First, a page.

Plea of insanity accepted for man 'flying airplane' in Grove Avenue car crash

Plea of insanity accepted for man 'flying airplane' in Grove Avenue car crash
Source: Twitter
Source: Twitter
Elizabeth Pryor (Source: University of Richmond website)
Elizabeth Pryor (Source: University of Richmond website)

RICHMOND, VA (WWBT) - A court has accepted a plea deal for a man that caused a deadly crash on Grove Avenue in April 2015 and said he wanted to fly his car like a plane.

A judge accepted the plea of Not Guilty by reason of insanity for 32-year-old Robert Gentil, who will now be under the care of the Virginia Department of Behavioral Health & Developmental Services for an evaluation.

Gentil will be evaluated for 45 days at Central State Hospital in Petersburg. There, he'll have another mental health evaluation, which will determine the extent of his treatment in the future and whether or not he'll stay permanently at a facility. The court will then decide whether to recommend committing or releasing Gentil.

He was diagnosed as manic depressive, and his attorneys said he was having a manic attack during the incident. He was going at least 90 miles an hour along Grove Avenue at the time of the crash.

The crash killed Elizabeth Pryor, 64. Police say Gentil's SUV slammed into Pryor's vehicle from behind. The impact sent Pryor's car flying down the road into a tree, killing her immediately.

"It truly is a situation of which there are no winners, and that he is somebody who needs help and I truly hope that that's what he's going to get," said Beverly Brown, the victim's sister, after leaving the courtroom.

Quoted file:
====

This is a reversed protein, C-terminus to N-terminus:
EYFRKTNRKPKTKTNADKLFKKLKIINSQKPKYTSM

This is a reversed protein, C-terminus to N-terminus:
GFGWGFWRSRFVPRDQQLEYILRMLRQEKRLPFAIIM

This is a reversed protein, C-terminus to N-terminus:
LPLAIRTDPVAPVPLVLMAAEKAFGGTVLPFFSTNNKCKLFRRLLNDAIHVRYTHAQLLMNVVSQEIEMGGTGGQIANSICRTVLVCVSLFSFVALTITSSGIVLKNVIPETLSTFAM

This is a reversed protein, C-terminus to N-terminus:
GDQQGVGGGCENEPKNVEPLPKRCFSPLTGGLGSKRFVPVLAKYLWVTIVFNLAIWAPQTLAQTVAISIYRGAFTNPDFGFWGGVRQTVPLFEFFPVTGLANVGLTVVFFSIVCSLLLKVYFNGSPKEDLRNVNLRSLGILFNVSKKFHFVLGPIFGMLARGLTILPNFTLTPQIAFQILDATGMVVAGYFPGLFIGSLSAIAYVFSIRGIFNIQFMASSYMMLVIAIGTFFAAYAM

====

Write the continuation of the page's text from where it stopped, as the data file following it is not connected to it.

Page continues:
Brown says Pryor would have celebrated today, for its historic significance relating to her work. "This would have been such a glorious day for my sister because it is Robert E. Lee's birthday. She wrote a book on Robert E. Lee, which received seven literary prizes."

Now, Pryor's body of work captures her memory, after the devastating crash on Grove Avenue. Police say Gentil told authorities he thought he was in an airplane and wanted to take off. The former Thomas Jefferson high teacher's attorney, Ted Bruns, says Gentil has struggled with bipolar disorder for years, and was suffering from a fit of mania during the crash.

"He was acting impulsively as a function of his illness," Bruns says. "He's as distraught now as the day he learned that he had taken Miss Pryor's life."

Gentil's family and friends exited the court silently, but not without saying a few words to Elizabeth's sister.

Brown says she'll continue to cherish her sister's legacy. "She always celebrated today by cooking Mrs. Lee's favorite recipes, out of Mrs. Lee's cookbook. So, that's what I'm going to do tonight."

Pryor was a well-known author, historian and a University of Richmond faculty member.

Another hearing is set in March.

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